Local man Alan Ferguson has been appointed as RSPB NI's new Red Kite Monitoring Officer.
Alan (35) began volunteering with the nature conservation charity back in 2011 at its Portmore Lough nature reserve near Moira.
This experience sparked his interest in birds of prey and he began monitoring various species for the RSPB and the Northern Ireland Raptor Study Group, including peregrines, hen harriers and red kites.
Red kites are magnificent birds of prey which were persecuted to extinction here more than 200 years ago.
Back in 2008 RSPB NI joined forced with the Welsh Kite Trust and the Golden Eagle Trust to reintroduce the species to Northern Ireland's skies.
Over two years, dozens of young red kites were released into County Down and every year since 2010 these re-located kites have produced their own chicks.
Unfortunately, the project hasn't been without its setbacks, with a number of birds dying from poisoning, shooting or natural causes.
The current population is thought to stand at around 21 breeding pairs and, although no further releases are planned, it's vital the charity continues to monitor the population until it is at a sustainable level - estimated to be around 50 pairs.
Alan said: "I'm delighted to be the new NI Red Kite Monitoring Officer. Working for the RSPB and, in particular, with birds of prey has been a lifelong ambition of mine. To have the opportunity to be part of the story of red kites in Northern Ireland is something I've only dreamt about. My hopes are for a successful 2017 breeding season, with lots of healthy chicks being born and fledging successfully."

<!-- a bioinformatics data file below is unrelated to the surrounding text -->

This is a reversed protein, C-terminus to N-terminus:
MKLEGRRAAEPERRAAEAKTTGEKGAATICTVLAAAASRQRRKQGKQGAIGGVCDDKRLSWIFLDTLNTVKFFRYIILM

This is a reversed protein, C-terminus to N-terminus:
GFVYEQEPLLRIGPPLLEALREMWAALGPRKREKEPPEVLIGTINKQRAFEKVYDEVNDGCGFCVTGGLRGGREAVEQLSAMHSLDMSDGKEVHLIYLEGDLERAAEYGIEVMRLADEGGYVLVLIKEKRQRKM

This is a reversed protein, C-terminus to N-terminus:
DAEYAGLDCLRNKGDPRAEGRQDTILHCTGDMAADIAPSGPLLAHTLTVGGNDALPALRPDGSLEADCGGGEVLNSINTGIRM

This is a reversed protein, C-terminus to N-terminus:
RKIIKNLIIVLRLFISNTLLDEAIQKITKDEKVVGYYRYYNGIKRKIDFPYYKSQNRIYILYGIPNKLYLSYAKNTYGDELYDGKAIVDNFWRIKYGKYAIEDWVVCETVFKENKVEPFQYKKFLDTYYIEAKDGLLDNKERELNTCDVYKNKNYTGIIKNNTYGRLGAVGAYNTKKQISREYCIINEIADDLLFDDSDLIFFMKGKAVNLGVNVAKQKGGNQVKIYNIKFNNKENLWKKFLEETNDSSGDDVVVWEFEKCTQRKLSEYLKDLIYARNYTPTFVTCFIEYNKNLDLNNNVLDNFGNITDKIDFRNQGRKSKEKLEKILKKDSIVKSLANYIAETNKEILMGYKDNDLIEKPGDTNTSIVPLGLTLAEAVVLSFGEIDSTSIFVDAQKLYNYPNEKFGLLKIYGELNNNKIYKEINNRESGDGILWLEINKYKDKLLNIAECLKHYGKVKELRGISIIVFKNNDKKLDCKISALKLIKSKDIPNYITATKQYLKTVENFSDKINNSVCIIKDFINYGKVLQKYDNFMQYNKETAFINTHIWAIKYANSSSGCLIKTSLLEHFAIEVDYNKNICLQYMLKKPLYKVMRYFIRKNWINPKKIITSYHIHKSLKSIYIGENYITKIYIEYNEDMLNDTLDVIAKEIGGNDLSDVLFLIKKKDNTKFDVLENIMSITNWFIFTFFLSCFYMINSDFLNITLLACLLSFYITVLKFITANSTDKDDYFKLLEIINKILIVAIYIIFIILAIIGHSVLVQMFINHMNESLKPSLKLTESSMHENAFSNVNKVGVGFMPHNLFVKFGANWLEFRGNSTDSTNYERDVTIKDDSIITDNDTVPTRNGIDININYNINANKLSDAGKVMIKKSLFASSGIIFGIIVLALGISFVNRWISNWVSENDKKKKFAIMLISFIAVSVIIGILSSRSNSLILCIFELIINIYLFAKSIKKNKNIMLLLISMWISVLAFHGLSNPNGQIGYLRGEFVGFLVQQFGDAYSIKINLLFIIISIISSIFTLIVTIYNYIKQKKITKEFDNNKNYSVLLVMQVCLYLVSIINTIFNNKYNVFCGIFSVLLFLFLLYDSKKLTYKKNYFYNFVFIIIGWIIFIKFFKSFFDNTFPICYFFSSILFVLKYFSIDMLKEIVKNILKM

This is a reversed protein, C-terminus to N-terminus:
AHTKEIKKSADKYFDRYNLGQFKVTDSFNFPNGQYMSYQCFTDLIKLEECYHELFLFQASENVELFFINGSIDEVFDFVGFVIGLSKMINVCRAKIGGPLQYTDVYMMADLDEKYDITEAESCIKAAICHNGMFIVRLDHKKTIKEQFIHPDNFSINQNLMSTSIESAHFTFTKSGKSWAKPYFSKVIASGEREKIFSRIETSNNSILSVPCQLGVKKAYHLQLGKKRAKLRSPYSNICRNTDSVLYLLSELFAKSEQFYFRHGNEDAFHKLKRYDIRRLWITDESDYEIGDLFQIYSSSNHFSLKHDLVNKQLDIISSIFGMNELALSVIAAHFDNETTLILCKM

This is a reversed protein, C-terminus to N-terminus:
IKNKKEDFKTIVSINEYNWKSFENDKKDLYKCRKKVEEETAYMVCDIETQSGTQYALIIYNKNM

He added: "The threat of persecution still persists but I think attitudes are slowly beginning to change. I'm keen to see the public really embrace and take pride in these beautiful birds - that will be crucial in helping red kites spread far and wide and become a familiar sight in skies all across Northern Ireland."
With Alan now in post, and ably assisted by a team of volunteers, RSPB NI is able to carry out detailed on-the-ground monitoring of this special species. However, the more pairs of eyes searching the skies the better!
Red kites are easily recognisable by their rusty-red colouring, forked tail, white patches under each wing and inky black wing tips, not to mention their five-and-a-half-feet wingspan!
To report a red kite sighting, email email@example.com Sightings where wing tags are read are most helpful but even sightings of untagged kites, or where the tags could not be read, are also extremely useful.
Red kites are a protected and causing them harm is an offence under the Wildlife Order (NI) 1985, so the RSPB is also asking people to report any signs of persecution to the PSNI on 101 or anonymously via Crimestoppers on 0800 555 111.
Last Updated: Tuesday 28 August 2018